Wednesday, June 29, 2016

Irwin Allen's The Lost World

A dinosaur gets his veggies.
One of my favorite movies as a kid was this 1960 popcorn movie based on the adventure novel by Sir Arthur Conan Doyle. A recent viewing (it's available on Amazon Prime) revealed that The Lost World is less enthralling to the adult me. While that was a somewhat disappointing revelation, I stand by my youthful memories to the extent that I can see its appeal to younger audiences. Plus, it's still a lively affair with a good cast and some nice special effects.

Claude Rains as Challenger.
As with similar fantasy adventures (e.g., Journey to the Center of the Earth), the first third of the plot is devoted to preparing for the expedition. This particular trek leads to a plateau in the Amazon where dinosaurs still roam. The intrepid explorers consist of: Professor Challenger (Claude Rains); a skeptical fellow scientist (Richard Haydn); big game hunter Lord John Roxton (Michael Rennie); journalist Ed Malone (David Hedison); a helicopter pilot (Fernando Lamas); and socialite Jennifer Holmes (Jill St. John) and her Poodle Frosty. (There's also an expendable, greedy guide and Jennifer's brother).

Shortly after the group's landing on the plateau, their helicopter is destroyed by a clumsy dinosaur. Still, getting back to civilization isn't the worst of their problems. There are also giant spiders, cannibals, a volcano on the verge of erupting, a revenge subplot, and the ominously-named "Cave of Fire" (think thin ledges and molten lava).

David Hedison and a pesky dino in the Cave of Fire.
As with 20th Century-Fox's superior Journey to the Center of the Earth (1959), live lizards are substituted for the dinosaurs. Naturally, these creatures can never capture the magic of the imaginative stop-motion creatures created by Willis O'Brien and Ray Harryhausen in, respectively, King Kong (1933) and The Valley of Gwangi (1969). Still, the special effects, courtesy of Fox's resident expert L.B. Abbott, look convincing enough.

Jill St. John and Hedison.
It's the humans that keep The Lost World from being a better movie. Jill St. John is saddled with a silly character that wears pink pants, a pink belt, and pink the jungle. Even worse, she personifies the extraneous female added to an action movie simply to broaden its appeal. One can understand Challenger's frustrations with her, but his snippy remarks make him sound like a chauvinist pig. Michael Rennie and Fernando Lamas do what they can with their underwritten parts, while David Hedison comes off best as the film's de facto hero.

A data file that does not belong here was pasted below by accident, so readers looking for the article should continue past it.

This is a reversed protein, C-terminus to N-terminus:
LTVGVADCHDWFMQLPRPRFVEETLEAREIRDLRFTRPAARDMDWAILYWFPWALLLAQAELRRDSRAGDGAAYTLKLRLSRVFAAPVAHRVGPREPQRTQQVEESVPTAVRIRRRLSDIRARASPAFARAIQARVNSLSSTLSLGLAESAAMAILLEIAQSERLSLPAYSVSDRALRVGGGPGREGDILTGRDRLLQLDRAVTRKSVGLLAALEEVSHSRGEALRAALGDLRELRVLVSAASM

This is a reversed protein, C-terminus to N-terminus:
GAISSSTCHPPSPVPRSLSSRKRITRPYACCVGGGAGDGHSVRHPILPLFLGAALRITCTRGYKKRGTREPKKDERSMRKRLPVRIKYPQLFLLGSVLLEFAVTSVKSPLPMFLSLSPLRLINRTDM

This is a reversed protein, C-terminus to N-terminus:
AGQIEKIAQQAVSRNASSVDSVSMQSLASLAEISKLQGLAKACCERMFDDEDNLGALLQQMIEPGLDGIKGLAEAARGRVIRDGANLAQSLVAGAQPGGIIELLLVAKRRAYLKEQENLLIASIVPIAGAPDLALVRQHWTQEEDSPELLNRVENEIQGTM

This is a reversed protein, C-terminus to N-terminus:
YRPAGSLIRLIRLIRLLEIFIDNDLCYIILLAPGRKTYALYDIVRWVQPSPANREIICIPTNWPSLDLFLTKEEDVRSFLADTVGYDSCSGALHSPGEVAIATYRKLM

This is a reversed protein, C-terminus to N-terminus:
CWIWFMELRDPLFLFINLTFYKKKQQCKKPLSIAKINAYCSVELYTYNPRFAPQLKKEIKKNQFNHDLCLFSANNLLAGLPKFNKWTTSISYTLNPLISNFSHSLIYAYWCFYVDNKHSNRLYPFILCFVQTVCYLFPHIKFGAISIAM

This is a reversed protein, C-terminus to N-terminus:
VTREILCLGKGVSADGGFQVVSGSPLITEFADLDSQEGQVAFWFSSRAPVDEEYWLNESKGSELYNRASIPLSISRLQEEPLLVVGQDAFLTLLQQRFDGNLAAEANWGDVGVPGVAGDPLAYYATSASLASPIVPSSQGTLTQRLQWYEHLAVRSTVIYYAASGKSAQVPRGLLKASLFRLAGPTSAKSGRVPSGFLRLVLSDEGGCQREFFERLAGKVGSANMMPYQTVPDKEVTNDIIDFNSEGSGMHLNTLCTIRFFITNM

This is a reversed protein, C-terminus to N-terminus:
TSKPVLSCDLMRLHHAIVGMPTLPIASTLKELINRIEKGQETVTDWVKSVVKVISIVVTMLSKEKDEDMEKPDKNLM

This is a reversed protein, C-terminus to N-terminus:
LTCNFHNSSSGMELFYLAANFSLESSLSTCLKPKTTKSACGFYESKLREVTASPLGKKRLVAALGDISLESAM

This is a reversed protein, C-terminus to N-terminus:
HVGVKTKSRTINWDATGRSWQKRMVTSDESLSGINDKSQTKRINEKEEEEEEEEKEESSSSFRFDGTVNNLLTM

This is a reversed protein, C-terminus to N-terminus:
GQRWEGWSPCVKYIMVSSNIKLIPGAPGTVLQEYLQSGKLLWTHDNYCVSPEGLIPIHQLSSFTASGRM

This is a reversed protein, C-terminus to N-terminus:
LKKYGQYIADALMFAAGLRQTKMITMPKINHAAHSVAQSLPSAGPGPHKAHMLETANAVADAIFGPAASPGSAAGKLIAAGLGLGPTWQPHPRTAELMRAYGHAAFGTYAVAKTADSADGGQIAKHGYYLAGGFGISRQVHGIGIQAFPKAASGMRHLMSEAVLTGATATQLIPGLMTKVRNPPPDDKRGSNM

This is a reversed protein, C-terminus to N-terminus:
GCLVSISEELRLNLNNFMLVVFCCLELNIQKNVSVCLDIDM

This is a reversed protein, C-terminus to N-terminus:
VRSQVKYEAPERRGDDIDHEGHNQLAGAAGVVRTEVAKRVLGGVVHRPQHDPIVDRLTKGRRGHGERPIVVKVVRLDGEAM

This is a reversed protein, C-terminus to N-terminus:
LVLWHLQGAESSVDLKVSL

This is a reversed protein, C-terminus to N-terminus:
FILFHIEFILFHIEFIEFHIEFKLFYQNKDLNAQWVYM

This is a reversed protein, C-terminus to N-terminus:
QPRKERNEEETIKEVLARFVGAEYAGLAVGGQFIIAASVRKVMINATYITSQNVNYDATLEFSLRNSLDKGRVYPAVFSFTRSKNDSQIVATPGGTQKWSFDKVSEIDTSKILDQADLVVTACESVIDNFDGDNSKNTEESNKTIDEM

Ever-resourceful producer Irwin Allen recycled footage from The Lost World in a first-season episode of his TV series Voyage to the Bottom of the Sea (1964-68) entitled "Turn Back the Clock."  Since David Hedison also starred in Voyage, it worked amazingly well. (For the record, Allen also recycled the plot and footage from his 1961 theatrical film Voyage to the Bottom of the Sea in a second season episode.)

A scene from the 1925 version.
According to some sources, Willis O'Brien sketched out sequences for The Lost World, which were never used due to budget constraints. Thirty-five years earlier, O'Brien did the special effects for a silent adaptation of Doyle's novel. Its climax featured a Brontosaurus destroying London--an undoubtedly expensive scene which doesn't appear in the 1960 version.

Doyle's book has served as the basis for several subsequent movies. A 1999 made-for-TV film doubled as the pilot for an Australian TV series based on The Lost World. The resulting series strayed mightily from the book, but retained the characters and was quite entertaining in its own way.


Caftan Woman said...

Yep. Definitely must be watched through the eyes of our inner kid. Fortunately (?), for me that's not usually a problem.

The Metzinger Sisters said...

I like The Lost World mainly for its whole adventure "look" ( I miss the lost-island-with-creatures genre ), but you're right, it doesn't entertain like Journey to the Center of the Earth or some of the Ray Harryhausen films. Earlier this year I saw Island at the Top of the World ( Disney's entry in the genre ) and even though that was catered to children I found it really entertaining. The Movies! channel has been the playing The Lost World often on TV, so if your readers want to check it out, just look at the upcoming airings.

Clayton said...

I never could do the "lizard in a costume" thing, even as a kid, but Prof Challenger is a character that needs exposure, even if in meager fare such as this.

marcos said...


Silver Screenings said...

You were much kinder in your review than I would have been, although I did like Jill St. John's pink pants.

Lohr McKinstry said...

"The Sky's on Fire" was the Voyage second season episode recycled from the theatrical film. Allen also took the helicopter chase from the Voyage pilot, "Eleven Days to Zero," and reused it in the second season show, "The X-Factor," but with a different outcome. He sure liked to save a buck.

toto2 said...

It is fun to revisit films we liked as youths even if that initial excitement is gone. Conan Doyle did tell great story and I enjoyed the Aussie TV series as well.

Unknown said...

Lost World was another fun idea in these sweepstakes, perhaps in time pushed aside by literalists who can't have fun with a wild concept (but note...AIP's?...Edgar Rice Burroughs movies with Doug McClure. Loads of fun if you're undemanding.) Allen was so proud of Lost World that he had it edited into a first season black and white Voyage ("Turn Back the Clock") but an uproar ensued because just the year before, in an early evening slot (730 onwards) NBC s Monday Movie served up Lost World. ABC served up the TV variant also at 730 months later.
All the fuss scuttled, according to one story, plans for a Lost World TV show. Too bad for us Camp lovers. It might have been fun.